Tiffany’s back in another jewel
Witches have had a bad press down the years. Cackling, evil figures who capriciously turn people into amphibians just because they can, dunking and/or burning is too good for them. Yet the witch is also a figure who represents power wielded with wisdom, the wise woman with a healer’s eye for the fragility of life.
The tension between these two folk figures has been at the centre of Terry Pratchett’s depictions of witches in the Discworld almost from the start. Think of Esme “Granny” Weatherwax in Equal Rites , a witch so powerful that she has to keep a close watch on her own behaviour lest she go over to the dark side. And yet, while he’s hinted at it, Pratchett has never before explored what happens when ordinary people turn against witches, when a hysterical Salem moment is in the offing, when mob misrule takes over and every witch is an evil cackler rather than a wise-woman. How and why might this happen? To answer these questions, Pratchett turns once again to Tiffany Aching, the witch of the Chalk whom we first met as a nine-year-old in The Wee Free Men , in a novel that’s being marketed as for young readers.
Two books later ( A Hat Full Of Sky and Wintersmith ), Tiffany’s become an older-than-her-years teenager with, if not quite the weight of the world on her shoulders, at least the weight of the villages she serves. She’s a working witch, which is, in the Discworld, is akin to being a district nurse-cum-social worker, but with serious attitude .
But trouble is in the offing. An evil figure has awakened, a spiteful, jealous creature that preys on people’s minds and turns them against witches: the Cunning Man. He, or more accurately it , is a figure that Tiffany will have to face down alone. Oh, other witches might offer advice before the final showdown, but there are some battles a witch needs to fight by herself if she’s truly to command respect. As coming-of-age tasks go, this is a lot trickier than learning to stave off hunger by pouring hot water over Pot Noodle...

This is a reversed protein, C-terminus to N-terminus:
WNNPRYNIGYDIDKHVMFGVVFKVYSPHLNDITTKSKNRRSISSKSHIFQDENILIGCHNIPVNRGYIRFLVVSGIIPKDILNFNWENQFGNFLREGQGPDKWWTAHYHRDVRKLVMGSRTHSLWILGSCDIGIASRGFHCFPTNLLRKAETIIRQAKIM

If this sounds rather solemn, then rest assured that around this central narrative, Pratchett’s trademark humour is as much in evidence as ever. In part, that means the usual outings for gags purloined from the music hall era. (A selfish, petty nurse tells Tiffany that she’s “never been so insulted before” in her life: “Really?” said Tiffany. “I’m genuinely surprised.”) In addition, the Nac Mac Feegles are on hand to provide slapstick moments involving fighting and drinking, and Pratchett doesn’t exactly skimp on such stock comic characters as the noble lady who’s not quite as posh as she pretends.
But that doesn’t mean the book lacks depth and resonance. A key central image that runs though the novel, for instance, is drawn from Pratchett’s own childhood, while the Chalk setting vividly brings to mind the southern England landscape where the writer has made his home. Most of all there’s the sense that Pratchett understands village life down to the core of his being – its rhythms, its joys and its considerable frustrations too.
If you wanted to be ultra-critical, you might say that Tiffany is in some senses a younger version of Granny, but it’s not an argument we’d make with any conviction. What lingers is yet again the sense of being in the company of a great comic writer and wit whose fantastical world illuminates our own because, when all’s said and done, they’re basically the same places.